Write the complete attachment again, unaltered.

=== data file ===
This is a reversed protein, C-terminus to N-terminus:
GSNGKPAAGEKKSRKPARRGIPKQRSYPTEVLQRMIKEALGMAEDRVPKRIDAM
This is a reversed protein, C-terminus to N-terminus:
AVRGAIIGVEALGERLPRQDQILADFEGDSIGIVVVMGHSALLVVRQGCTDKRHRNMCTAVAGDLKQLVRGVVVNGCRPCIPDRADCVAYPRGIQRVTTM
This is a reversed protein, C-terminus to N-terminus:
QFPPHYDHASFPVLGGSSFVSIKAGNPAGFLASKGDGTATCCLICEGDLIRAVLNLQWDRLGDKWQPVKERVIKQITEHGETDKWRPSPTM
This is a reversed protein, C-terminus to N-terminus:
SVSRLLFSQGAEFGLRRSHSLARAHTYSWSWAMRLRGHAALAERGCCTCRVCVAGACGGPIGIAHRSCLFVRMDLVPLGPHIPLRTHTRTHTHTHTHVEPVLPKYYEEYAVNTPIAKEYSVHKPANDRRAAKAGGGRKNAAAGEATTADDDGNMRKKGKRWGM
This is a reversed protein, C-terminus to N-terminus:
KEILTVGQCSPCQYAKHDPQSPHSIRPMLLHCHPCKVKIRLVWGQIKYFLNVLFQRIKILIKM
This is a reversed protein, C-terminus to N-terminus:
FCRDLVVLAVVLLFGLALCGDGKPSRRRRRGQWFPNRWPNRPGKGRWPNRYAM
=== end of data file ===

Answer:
This is a reversed protein, C-terminus to N-terminus:
GSNGKPAAGEKKSRKPARRGIPKQRSYPTEVLQRMIKEALGMAEDRVPKRIDAM
This is a reversed protein, C-terminus to N-terminus:
AVRGAIIGVEALGERLPRQDQILADFEGDSIGIVVVMGHSALLVVRQGCTDKRHRNMCTAVAGDLKQLVRGVVVNGCRPCIPDRADCVAYPRGIQRVTTM
This is a reversed protein, C-terminus to N-terminus:
QFPPHYDHASFPVLGGSSFVSIKAGNPAGFLASKGDGTATCCLICEGDLIRAVLNLQWDRLGDKWQPVKERVIKQITEHGETDKWRPSPTM
This is a reversed protein, C-terminus to N-terminus:
SVSRLLFSQGAEFGLRRSHSLARAHTYSWSWAMRLRGHAALAERGCCTCRVCVAGACGGPIGIAHRSCLFVRMDLVPLGPHIPLRTHTRTHTHTHTHVEPVLPKYYEEYAVNTPIAKEYSVHKPANDRRAAKAGGGRKNAAAGEATTADDDGNMRKKGKRWGM
This is a reversed protein, C-terminus to N-terminus:
KEILTVGQCSPCQYAKHDPQSPHSIRPMLLHCHPCKVKIRLVWGQIKYFLNVLFQRIKILIKM
This is a reversed protein, C-terminus to N-terminus:
FCRDLVVLAVVLLFGLALCGDGKPSRRRRRGQWFPNRWPNRPGKGRWPNRYAM